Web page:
This crime report begins: 'A true account of that horrible murder that was committed at Kilsyth 12 miles from Glasgow on Saturday, 6th April, 1822; when a young man in a cruel manner murdered his own father, by stabbing him in the belly with a large knife.'
This news report begins: 'A Full, true and Particular Account of the Melancholy Loss of the british Convict Ship AMPHITRITE, on the evening of Saturday last, the 31st August 1833, of Boulogne, when 108 Female Convicts, 12 Children and 13 Seamen met with a watery grave, in sight of thousands, none being saved out of 136 Souls but Three!' The broadside was published by Menzies of the Lawnmarket in Edinburgh, and the story was sourced from the Observer newspaper.
Horrid and Barbarous Murder
This report begins, 'Horrid and Barbarous MURDER. Committed upon the Body of Mary Thomson, By her sweet-heart David Brown, A FARM SERVANT NEAR CARLISLE, Who Seduced her under promise of Marriage,--and when, on account of her pregnancy, she became urgent on their marriage, he appointed to meet her at Lime Wood, where, in a lonely spot, he stabbed her with a knife, and then threw her into the pond, with a quantity of stones tied into her shawl. With an account of the wonderful discovery of the body, on which was found the letter of appointment,---and which led to the apprehension of the perpetrator of the dreadful crime.' Published by William Sanderson of Edinburgh.
Horrid and Barbarous Murder of Helen M'Dougal
Following on from the title, this crime report continues: 'Wife of the Miscreant BURKE, who was Strangled to Death by a number of Women at Deanstone Mills about a mile from Doun near Perth.' The sheet it dated the 25th of April, 1829, and was most likely published in Glasgow. A note at the foot of the sheet states it was 'Printed for D. Glen'.
Horrid Circumstance in a Druggist's Shop in Town
This crime report begins: 'Account of that strange circumstance which took place on Sunday night last in a Druggist's shop in Glasgow; the shopman and another person invited two young women into it, where after giving to them spirits, lozenges and powders, a most brutal attack was made on them in the shop . . .' A note at the foot of the sheet states that it was published by William Carse of Glasgow, while the story was sourced from 'The Glasgow Chronicle' of November the 15th. Unfortunately, the year of publication is not included.
Horrid Confession of John Kean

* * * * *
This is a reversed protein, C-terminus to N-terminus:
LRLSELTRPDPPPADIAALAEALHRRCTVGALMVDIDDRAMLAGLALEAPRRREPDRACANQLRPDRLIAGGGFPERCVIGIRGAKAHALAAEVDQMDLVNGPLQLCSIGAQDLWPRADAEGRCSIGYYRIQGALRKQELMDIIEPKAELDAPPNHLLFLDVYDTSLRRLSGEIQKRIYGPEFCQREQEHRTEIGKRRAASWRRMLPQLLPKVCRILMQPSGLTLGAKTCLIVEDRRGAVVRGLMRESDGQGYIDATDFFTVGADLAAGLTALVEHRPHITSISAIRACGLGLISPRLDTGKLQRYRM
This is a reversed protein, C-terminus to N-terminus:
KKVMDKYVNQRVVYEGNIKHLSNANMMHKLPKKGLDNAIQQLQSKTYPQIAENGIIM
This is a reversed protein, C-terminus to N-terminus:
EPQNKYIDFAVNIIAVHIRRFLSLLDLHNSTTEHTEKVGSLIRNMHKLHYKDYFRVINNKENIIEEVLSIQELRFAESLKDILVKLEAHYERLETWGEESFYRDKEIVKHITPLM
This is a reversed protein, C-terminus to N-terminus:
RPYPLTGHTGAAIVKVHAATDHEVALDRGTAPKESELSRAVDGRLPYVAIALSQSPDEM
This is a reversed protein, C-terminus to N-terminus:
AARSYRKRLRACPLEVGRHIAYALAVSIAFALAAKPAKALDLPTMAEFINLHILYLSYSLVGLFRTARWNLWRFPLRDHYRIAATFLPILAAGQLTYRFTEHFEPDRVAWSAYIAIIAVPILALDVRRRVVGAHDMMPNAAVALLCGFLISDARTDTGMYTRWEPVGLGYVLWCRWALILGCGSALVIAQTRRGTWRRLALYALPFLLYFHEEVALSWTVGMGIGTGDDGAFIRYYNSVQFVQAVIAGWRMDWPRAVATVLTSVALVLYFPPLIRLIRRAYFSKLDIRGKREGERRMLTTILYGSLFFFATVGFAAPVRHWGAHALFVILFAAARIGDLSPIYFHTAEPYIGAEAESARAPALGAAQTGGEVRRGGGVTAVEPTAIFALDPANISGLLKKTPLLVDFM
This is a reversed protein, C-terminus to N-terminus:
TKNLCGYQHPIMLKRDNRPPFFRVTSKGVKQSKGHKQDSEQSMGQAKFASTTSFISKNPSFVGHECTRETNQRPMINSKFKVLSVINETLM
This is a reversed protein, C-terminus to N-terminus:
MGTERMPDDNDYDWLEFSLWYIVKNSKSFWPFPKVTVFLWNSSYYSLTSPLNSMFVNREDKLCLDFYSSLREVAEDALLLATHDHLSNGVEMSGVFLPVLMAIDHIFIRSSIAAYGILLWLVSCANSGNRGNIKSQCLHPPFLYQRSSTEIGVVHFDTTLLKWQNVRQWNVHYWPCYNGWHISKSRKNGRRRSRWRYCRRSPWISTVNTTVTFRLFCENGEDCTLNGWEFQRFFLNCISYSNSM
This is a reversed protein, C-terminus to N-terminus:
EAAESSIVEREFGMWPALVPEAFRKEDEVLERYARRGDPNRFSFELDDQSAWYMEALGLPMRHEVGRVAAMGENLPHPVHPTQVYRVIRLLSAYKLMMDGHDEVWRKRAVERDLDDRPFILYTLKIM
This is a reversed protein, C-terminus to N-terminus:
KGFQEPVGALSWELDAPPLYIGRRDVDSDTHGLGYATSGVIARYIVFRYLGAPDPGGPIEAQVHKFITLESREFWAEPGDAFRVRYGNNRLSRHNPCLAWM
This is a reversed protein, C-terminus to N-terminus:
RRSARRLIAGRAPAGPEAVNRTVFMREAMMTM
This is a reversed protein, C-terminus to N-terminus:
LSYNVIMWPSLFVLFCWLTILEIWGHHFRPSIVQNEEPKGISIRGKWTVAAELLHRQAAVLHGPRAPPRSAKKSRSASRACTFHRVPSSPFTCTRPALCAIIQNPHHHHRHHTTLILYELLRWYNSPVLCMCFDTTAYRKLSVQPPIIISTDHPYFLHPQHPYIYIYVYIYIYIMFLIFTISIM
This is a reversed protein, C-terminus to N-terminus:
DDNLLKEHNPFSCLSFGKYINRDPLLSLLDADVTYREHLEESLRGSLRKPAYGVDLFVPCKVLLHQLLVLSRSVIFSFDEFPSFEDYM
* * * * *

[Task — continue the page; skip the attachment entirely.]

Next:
Following on from the title, the report continues: 'The Cotton Spinner, who was lately sent off from this City for Botany Bay, and which was read in the House of Commons on Friday night last, giving the names and descriptions of the persons who employed him to shoot John Graham, and who gave him the pistols and shot. Also, the names of several respectable Manufacturers who were to have been assassinated, for which he was to receive £100.' The sheet was published in 1825 by William Carse of Glasgow.
This report begins: 'A melancholy Account of the Death of two Children, who were poisoned by a Man who went about selling Candy, at Portobello, near Edinburgh, on Tuesday last, in whose Possession was found valuable Articles, which he obtained from the Children in exchange for his Candy.' This sheet was re-printed by Douglas and Kent, Newcastle.
This crime report begins: 'An Account of the Barbarous and Inhuman Murder of Mrs Franks and her Daughter, with the Wonderful Manner the Murders were discovered.' It was published by T. Robertson in Haddington, East Lothian.
This report begins: 'A true and particular account of William and Alexander Thomson, two brothers, who were hanged upon the new drop of Exeter, on Friday, 28th. May 1830 for the murder of their father.' It was published by W. Robertson of Edinburgh, in 1830.
This report begins: ' An Account of the Execution of Margaret Henderson, an Interesting Woman of Eighteen years of age, who was Executed at the New Drop, London, on Monday the 15th March, 1824, for the Cruel and Barbarous Murder of her male Bastard Child, by Cutting its Throat, Concealing it in her Bed-room and afterwards Throwing its Mangled Body into the Fire, where it was discovered nearly Burnt to Ashes, by her fellow Servant, and her Body given for Dissection; together with a very Affecting Letter written to her Mother the night before her Execution.' It was published by James Dogherty of Edinburgh in March 1824 and priced at one penny.